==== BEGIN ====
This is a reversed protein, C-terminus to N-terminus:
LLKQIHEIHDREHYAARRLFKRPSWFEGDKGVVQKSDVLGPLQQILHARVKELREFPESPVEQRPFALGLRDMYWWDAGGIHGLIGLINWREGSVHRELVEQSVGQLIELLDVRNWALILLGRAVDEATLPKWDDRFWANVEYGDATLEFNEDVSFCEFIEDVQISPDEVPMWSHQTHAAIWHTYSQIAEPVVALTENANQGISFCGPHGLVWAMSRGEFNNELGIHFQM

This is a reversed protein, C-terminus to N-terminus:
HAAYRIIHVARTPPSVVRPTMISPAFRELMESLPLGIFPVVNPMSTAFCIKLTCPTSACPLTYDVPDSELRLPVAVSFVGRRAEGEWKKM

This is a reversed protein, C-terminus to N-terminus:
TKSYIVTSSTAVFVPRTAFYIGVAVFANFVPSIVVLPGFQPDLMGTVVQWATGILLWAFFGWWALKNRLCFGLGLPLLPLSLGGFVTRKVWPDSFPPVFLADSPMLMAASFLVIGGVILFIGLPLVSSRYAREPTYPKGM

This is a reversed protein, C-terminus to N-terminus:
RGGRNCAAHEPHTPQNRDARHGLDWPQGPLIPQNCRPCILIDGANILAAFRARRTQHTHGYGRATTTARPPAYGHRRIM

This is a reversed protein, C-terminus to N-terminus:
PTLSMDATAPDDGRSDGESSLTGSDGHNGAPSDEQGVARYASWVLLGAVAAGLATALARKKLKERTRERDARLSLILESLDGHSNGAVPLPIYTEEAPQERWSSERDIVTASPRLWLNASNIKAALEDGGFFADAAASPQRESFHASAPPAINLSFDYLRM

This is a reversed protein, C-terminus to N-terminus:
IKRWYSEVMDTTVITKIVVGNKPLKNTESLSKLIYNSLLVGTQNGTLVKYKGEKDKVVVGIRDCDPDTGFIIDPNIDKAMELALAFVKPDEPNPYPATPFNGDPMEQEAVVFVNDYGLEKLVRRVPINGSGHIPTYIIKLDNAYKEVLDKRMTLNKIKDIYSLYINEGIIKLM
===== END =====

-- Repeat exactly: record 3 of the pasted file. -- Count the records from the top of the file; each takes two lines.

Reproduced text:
This is a reversed protein, C-terminus to N-terminus:
TKSYIVTSSTAVFVPRTAFYIGVAVFANFVPSIVVLPGFQPDLMGTVVQWATGILLWAFFGWWALKNRLCFGLGLPLLPLSLGGFVTRKVWPDSFPPVFLADSPMLMAASFLVIGGVILFIGLPLVSSRYAREPTYPKGM